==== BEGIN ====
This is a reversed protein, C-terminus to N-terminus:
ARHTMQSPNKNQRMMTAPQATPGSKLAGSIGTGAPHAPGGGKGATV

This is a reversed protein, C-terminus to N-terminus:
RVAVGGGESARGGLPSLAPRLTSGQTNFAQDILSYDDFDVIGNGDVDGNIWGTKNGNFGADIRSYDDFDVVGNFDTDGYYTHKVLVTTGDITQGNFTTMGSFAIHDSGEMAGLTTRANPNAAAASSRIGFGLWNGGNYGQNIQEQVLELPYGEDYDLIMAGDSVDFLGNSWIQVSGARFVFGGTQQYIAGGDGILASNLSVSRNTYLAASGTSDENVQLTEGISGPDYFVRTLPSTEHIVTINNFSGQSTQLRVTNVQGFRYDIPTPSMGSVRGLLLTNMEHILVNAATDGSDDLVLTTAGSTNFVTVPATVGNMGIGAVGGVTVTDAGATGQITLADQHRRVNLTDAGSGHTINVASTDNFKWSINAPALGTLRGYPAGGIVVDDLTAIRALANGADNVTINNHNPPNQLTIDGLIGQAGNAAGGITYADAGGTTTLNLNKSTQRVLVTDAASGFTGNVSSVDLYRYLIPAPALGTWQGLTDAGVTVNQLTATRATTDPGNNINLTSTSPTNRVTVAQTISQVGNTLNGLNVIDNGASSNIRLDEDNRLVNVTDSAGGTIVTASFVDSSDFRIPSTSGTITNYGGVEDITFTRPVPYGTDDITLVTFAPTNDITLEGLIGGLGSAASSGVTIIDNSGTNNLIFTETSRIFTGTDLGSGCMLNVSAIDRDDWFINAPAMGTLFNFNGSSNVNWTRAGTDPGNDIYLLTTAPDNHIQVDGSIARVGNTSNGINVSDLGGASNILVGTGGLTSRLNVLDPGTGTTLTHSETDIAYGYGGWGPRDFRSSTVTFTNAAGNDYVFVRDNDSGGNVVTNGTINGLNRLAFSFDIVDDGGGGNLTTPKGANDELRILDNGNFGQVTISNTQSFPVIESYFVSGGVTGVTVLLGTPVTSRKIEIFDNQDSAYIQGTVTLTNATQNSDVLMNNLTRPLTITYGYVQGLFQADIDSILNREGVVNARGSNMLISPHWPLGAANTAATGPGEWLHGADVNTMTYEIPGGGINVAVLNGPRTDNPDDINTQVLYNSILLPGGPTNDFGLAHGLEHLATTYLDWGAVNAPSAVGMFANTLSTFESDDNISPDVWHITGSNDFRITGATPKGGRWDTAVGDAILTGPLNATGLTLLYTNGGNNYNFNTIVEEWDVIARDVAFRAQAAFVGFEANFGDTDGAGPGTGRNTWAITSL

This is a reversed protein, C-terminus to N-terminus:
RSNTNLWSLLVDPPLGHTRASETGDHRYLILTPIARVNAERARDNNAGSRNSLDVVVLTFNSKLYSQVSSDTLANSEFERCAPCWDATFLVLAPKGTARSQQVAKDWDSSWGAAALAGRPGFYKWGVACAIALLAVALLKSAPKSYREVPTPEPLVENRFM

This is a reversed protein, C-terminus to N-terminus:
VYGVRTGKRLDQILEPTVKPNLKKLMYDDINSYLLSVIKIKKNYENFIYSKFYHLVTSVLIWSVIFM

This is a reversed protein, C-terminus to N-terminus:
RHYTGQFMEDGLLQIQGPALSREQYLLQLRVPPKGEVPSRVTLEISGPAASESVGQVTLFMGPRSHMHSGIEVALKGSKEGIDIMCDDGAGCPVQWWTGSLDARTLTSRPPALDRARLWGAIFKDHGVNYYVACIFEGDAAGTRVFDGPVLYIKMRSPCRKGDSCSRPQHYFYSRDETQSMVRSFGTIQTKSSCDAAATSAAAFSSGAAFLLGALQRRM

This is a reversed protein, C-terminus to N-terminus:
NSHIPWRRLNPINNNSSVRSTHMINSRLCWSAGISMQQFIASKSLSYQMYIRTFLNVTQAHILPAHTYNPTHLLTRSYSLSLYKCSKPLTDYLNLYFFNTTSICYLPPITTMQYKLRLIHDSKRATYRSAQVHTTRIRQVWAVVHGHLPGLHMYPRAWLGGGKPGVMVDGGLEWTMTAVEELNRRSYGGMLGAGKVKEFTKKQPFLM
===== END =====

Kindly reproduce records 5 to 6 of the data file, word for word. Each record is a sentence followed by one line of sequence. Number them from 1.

This is a reversed protein, C-terminus to N-terminus:
RHYTGQFMEDGLLQIQGPALSREQYLLQLRVPPKGEVPSRVTLEISGPAASESVGQVTLFMGPRSHMHSGIEVALKGSKEGIDIMCDDGAGCPVQWWTGSLDARTLTSRPPALDRARLWGAIFKDHGVNYYVACIFEGDAAGTRVFDGPVLYIKMRSPCRKGDSCSRPQHYFYSRDETQSMVRSFGTIQTKSSCDAAATSAAAFSSGAAFLLGALQRRM

This is a reversed protein, C-terminus to N-terminus:
NSHIPWRRLNPINNNSSVRSTHMINSRLCWSAGISMQQFIASKSLSYQMYIRTFLNVTQAHILPAHTYNPTHLLTRSYSLSLYKCSKPLTDYLNLYFFNTTSICYLPPITTMQYKLRLIHDSKRATYRSAQVHTTRIRQVWAVVHGHLPGLHMYPRAWLGGGKPGVMVDGGLEWTMTAVEELNRRSYGGMLGAGKVKEFTKKQPFLM